News | Feb 8, 2019
Friedlieb Ferdinand Runge was the first chemist to isolate caffeine
A new app can tell you how much to drink but it needs a business to take it public
If you are among the two-thirds of Americans who drink a cup of coffee each morning for an arousing shot, you can lift a mug to Friedlieb Ferdinand Runge, the German chemist honored in Friday’s Google Doodle for his 225th birthday.
Runge changed the course of history in 1819 with a chemistry experiment that led to the first-ever isolation of caffeine. The experiment began when his friend Johann Wolfgang Von Goethe gave him some coffee beans as a gift.
Today, millions of people around the world consume caffeine in coffee, soda, energy drinks, and food.
How much caffeine we need to maximize human performance is the focus of new science.
The U.S. Army Medical Research and Materiel Command’s Biotechnology High-Performance Computing Software Applications Institute (BHSAI) has created the 2B-Alert mobile app, which learns a user’s specific responses to sleep loss and caffeine consumption and their impacts on the cognitive performance.
The smartphone app contains algorithms that predict current and future alertness and cognitive performance based on a series of psychomotor vigilance task tests (timed taps on the touchscreen) and the individual’s sleep and caffeine intake data.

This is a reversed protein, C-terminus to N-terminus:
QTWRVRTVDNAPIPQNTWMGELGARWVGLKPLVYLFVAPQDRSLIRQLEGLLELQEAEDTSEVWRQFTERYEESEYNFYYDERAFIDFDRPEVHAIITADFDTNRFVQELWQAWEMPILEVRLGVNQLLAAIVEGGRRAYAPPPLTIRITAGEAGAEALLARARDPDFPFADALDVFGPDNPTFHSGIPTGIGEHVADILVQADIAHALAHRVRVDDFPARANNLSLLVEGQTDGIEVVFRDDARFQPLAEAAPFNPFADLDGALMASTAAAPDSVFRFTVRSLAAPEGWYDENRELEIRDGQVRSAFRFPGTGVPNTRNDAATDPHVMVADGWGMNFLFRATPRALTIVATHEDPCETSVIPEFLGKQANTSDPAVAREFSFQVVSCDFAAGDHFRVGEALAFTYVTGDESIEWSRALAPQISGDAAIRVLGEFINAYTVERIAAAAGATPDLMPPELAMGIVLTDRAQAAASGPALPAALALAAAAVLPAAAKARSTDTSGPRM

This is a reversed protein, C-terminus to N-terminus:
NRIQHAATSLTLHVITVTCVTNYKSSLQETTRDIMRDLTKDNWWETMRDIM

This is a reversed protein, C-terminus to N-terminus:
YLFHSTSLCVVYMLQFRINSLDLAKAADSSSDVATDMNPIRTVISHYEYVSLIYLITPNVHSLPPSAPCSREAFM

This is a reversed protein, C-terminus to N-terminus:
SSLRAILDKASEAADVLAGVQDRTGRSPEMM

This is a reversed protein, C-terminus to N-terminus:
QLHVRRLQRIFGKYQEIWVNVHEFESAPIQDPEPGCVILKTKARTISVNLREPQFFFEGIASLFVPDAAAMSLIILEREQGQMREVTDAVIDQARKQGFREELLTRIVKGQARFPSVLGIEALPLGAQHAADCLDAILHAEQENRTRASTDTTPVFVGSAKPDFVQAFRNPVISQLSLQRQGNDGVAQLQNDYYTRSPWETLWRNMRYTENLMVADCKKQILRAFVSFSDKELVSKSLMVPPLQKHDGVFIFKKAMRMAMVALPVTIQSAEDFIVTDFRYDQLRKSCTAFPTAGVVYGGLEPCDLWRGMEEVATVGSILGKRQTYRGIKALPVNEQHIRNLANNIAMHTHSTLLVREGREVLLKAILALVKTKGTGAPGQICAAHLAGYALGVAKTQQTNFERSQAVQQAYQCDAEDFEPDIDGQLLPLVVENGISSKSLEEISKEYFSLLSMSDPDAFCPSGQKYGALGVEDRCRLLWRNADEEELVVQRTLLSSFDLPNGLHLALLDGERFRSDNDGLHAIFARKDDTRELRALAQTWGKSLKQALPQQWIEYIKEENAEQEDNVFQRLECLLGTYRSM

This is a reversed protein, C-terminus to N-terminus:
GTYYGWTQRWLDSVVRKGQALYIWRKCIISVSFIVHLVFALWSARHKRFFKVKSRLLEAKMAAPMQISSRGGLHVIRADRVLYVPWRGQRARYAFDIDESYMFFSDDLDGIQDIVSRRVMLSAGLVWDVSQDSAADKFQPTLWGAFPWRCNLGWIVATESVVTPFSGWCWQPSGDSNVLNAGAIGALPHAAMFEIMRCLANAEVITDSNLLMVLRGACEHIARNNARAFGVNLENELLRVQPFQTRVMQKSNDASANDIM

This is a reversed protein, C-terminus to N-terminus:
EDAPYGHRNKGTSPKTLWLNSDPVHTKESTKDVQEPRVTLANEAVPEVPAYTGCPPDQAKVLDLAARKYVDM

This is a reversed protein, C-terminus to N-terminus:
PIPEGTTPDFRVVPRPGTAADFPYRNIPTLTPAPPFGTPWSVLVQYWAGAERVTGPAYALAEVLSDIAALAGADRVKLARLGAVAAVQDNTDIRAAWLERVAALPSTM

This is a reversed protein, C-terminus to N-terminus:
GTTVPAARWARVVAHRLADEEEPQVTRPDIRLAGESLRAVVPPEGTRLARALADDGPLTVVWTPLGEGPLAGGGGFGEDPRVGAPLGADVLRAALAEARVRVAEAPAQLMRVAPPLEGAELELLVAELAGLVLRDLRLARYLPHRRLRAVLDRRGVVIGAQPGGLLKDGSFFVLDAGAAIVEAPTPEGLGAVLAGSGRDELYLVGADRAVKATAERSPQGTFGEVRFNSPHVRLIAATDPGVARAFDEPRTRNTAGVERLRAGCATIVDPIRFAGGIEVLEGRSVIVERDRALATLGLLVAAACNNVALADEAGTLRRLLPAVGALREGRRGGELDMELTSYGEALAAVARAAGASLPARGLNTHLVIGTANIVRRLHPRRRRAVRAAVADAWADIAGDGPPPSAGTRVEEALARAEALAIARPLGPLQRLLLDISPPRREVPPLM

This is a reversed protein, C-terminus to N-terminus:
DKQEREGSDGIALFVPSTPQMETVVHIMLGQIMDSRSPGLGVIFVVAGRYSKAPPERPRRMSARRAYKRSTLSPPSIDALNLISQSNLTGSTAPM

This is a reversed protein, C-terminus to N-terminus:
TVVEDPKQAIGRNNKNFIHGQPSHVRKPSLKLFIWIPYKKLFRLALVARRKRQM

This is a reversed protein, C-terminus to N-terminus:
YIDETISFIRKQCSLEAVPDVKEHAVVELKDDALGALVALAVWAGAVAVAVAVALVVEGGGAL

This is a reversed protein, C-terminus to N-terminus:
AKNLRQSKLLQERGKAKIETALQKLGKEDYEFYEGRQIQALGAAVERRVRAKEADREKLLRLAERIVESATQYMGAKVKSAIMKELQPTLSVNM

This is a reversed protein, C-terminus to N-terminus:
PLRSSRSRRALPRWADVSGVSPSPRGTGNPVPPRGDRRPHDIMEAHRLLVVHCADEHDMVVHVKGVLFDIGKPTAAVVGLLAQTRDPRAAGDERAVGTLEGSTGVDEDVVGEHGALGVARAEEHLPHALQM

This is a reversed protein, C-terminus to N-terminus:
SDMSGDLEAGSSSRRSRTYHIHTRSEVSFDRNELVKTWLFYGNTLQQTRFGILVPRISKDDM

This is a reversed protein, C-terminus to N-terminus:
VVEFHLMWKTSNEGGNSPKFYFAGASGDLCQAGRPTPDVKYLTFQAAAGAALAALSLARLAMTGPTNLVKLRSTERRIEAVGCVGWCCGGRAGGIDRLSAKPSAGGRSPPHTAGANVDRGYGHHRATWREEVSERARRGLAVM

2B-Alert could be further developed to automatically log sleep data from fitness devices and generate sleep and caffeine schedules to optimize user performance for given times in the future.
Potential applications include exam preparation, truckers, air traffic controllers, pilots, clinical and research studies involving sleep and caffeine.
Recent work has extended the capabilities of the 2B-Alert technology to predict an optimized caffeine diet to maximize alertness over some future time period or to maintain a target alertness level without increasing overall caffeine consumption.
Although not yet available for public download, businesses and entrepreneurs can license 2B-Alert for final development and delivery of a downloadable app. Licensing fees are negotiable, and TechLink provides no-cost licensing assistance. The first step is to contact Quinton King, senior technology manager at TechLink.